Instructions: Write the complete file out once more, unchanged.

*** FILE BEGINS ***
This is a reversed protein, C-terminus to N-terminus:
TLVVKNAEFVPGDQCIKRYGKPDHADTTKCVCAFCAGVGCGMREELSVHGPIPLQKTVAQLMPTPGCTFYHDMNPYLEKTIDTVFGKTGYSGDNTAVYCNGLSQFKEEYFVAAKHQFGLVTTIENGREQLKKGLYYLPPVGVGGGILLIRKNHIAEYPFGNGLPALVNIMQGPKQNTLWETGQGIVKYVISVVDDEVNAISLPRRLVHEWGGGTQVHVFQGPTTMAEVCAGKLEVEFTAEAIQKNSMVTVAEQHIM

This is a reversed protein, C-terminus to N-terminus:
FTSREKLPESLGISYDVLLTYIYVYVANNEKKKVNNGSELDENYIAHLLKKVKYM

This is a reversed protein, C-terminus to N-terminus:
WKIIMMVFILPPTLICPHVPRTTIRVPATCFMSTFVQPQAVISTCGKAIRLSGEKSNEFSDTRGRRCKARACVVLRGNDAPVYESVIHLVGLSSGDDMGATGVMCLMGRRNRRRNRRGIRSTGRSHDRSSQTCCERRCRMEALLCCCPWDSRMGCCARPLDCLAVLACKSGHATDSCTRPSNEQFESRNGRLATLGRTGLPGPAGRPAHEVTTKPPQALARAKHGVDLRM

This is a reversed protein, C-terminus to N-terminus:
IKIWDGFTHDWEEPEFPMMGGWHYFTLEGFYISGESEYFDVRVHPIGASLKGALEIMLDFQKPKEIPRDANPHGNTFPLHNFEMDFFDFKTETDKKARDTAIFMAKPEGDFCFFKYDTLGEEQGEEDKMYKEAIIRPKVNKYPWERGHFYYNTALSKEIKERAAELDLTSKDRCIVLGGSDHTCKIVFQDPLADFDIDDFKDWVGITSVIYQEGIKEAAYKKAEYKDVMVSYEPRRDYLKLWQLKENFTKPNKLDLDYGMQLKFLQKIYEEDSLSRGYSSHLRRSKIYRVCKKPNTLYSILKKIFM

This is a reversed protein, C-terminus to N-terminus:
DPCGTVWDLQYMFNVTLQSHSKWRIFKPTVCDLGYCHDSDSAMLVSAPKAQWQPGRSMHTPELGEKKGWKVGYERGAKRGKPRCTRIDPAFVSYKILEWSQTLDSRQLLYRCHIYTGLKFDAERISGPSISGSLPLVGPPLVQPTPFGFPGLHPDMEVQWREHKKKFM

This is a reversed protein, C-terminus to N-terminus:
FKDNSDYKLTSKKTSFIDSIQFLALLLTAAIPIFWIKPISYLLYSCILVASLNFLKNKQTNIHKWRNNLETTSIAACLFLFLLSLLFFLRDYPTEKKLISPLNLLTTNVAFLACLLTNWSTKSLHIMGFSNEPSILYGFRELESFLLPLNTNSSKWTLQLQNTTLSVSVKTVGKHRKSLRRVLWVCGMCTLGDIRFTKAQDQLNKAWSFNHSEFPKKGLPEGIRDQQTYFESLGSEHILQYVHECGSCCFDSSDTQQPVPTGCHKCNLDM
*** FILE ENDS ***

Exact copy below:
This is a reversed protein, C-terminus to N-terminus:
TLVVKNAEFVPGDQCIKRYGKPDHADTTKCVCAFCAGVGCGMREELSVHGPIPLQKTVAQLMPTPGCTFYHDMNPYLEKTIDTVFGKTGYSGDNTAVYCNGLSQFKEEYFVAAKHQFGLVTTIENGREQLKKGLYYLPPVGVGGGILLIRKNHIAEYPFGNGLPALVNIMQGPKQNTLWETGQGIVKYVISVVDDEVNAISLPRRLVHEWGGGTQVHVFQGPTTMAEVCAGKLEVEFTAEAIQKNSMVTVAEQHIM

This is a reversed protein, C-terminus to N-terminus:
FTSREKLPESLGISYDVLLTYIYVYVANNEKKKVNNGSELDENYIAHLLKKVKYM

This is a reversed protein, C-terminus to N-terminus:
WKIIMMVFILPPTLICPHVPRTTIRVPATCFMSTFVQPQAVISTCGKAIRLSGEKSNEFSDTRGRRCKARACVVLRGNDAPVYESVIHLVGLSSGDDMGATGVMCLMGRRNRRRNRRGIRSTGRSHDRSSQTCCERRCRMEALLCCCPWDSRMGCCARPLDCLAVLACKSGHATDSCTRPSNEQFESRNGRLATLGRTGLPGPAGRPAHEVTTKPPQALARAKHGVDLRM

This is a reversed protein, C-terminus to N-terminus:
IKIWDGFTHDWEEPEFPMMGGWHYFTLEGFYISGESEYFDVRVHPIGASLKGALEIMLDFQKPKEIPRDANPHGNTFPLHNFEMDFFDFKTETDKKARDTAIFMAKPEGDFCFFKYDTLGEEQGEEDKMYKEAIIRPKVNKYPWERGHFYYNTALSKEIKERAAELDLTSKDRCIVLGGSDHTCKIVFQDPLADFDIDDFKDWVGITSVIYQEGIKEAAYKKAEYKDVMVSYEPRRDYLKLWQLKENFTKPNKLDLDYGMQLKFLQKIYEEDSLSRGYSSHLRRSKIYRVCKKPNTLYSILKKIFM

This is a reversed protein, C-terminus to N-terminus:
DPCGTVWDLQYMFNVTLQSHSKWRIFKPTVCDLGYCHDSDSAMLVSAPKAQWQPGRSMHTPELGEKKGWKVGYERGAKRGKPRCTRIDPAFVSYKILEWSQTLDSRQLLYRCHIYTGLKFDAERISGPSISGSLPLVGPPLVQPTPFGFPGLHPDMEVQWREHKKKFM

This is a reversed protein, C-terminus to N-terminus:
FKDNSDYKLTSKKTSFIDSIQFLALLLTAAIPIFWIKPISYLLYSCILVASLNFLKNKQTNIHKWRNNLETTSIAACLFLFLLSLLFFLRDYPTEKKLISPLNLLTTNVAFLACLLTNWSTKSLHIMGFSNEPSILYGFRELESFLLPLNTNSSKWTLQLQNTTLSVSVKTVGKHRKSLRRVLWVCGMCTLGDIRFTKAQDQLNKAWSFNHSEFPKKGLPEGIRDQQTYFESLGSEHILQYVHECGSCCFDSSDTQQPVPTGCHKCNLDM